Demand Slides For 2Y Treasuries As Yield Surges To Highest Since Sept 2008

The last time the yield on a 2-Year TSY auction was as high as it was today - 1.922% to be specific, tailing the When Issued 1.899% by 0.3bps - was just a few days after Lehman Brothers failed, with one difference: back then it was sliding, while now the rate on 2Y paper is surging, up from just 1.21% at the start of the year, and up from 1.765% just last month thanks to the latest Fed rate hike.

The Bid to Cover was only 2.515, a steep drop from last month's 2.725% and well below the 2.88 6-auction average; it was the lowst BTC since last December's 2.436%.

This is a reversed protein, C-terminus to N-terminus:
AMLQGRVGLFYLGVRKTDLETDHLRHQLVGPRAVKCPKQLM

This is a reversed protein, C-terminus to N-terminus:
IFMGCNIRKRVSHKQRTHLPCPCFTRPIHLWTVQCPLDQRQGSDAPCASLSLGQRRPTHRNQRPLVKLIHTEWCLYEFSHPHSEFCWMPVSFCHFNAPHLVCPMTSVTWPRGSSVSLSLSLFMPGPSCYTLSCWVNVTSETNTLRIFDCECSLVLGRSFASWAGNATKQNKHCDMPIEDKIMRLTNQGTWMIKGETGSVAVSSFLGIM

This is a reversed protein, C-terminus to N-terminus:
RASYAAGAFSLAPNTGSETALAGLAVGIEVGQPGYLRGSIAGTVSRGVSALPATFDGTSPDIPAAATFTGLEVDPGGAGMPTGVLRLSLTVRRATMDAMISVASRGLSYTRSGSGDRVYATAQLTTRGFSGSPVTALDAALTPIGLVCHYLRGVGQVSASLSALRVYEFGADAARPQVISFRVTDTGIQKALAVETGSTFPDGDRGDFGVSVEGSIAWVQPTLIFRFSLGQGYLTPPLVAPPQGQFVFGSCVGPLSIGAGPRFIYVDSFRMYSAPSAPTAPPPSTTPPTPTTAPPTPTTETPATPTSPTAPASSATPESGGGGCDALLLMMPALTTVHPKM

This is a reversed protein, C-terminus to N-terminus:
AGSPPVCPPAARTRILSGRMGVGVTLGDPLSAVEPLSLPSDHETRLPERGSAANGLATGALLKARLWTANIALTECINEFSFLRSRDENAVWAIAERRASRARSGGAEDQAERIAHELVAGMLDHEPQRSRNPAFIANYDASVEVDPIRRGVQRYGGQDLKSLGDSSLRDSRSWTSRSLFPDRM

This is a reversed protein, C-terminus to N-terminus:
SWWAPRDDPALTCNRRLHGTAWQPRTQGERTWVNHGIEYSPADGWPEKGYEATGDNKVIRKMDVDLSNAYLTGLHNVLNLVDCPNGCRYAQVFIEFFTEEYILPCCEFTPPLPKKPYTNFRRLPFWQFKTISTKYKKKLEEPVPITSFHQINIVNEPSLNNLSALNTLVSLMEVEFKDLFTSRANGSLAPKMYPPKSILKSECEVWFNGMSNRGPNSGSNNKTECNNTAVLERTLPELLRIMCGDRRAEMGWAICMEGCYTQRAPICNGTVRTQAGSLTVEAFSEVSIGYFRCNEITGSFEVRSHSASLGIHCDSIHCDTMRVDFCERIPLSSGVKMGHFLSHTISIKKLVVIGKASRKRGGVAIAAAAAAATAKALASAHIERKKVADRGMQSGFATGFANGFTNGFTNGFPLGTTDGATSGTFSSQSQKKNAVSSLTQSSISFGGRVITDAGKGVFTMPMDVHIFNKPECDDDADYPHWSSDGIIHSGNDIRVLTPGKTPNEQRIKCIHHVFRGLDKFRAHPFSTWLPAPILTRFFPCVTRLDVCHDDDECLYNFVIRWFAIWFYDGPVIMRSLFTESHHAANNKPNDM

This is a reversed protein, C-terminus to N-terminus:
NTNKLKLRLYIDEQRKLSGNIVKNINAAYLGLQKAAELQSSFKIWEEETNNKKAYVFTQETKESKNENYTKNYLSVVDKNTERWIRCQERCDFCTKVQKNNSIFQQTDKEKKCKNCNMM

The internals were just as ugly, with the Indirect takedown sliding to 39.97% - the first sub-40% award since last December, and far below the 49.2% 6MMA. Directs were awarded 14.5%, below the 17% in November and 16.3% 6 month average, leaving Dealers with the bulk of the work, and award, at 45.5%, the highest since the 58% dealers took down in December of 2016, and far above both last month's auction (41.2%) and the 6 month average (34.5%).

And yet, while today's 2Y auction was just as ugly as the 3Month Bill auction earlier, it was so for different reasons, chief of which were year end window dressing as well as concerns about rising rates in the coming year. Overall, however, should 2018 buyside demand remain as lousy as it was in today's various Bill and Note auctions, the Fed may soon have no choice but to return to the market and monetize some more debt.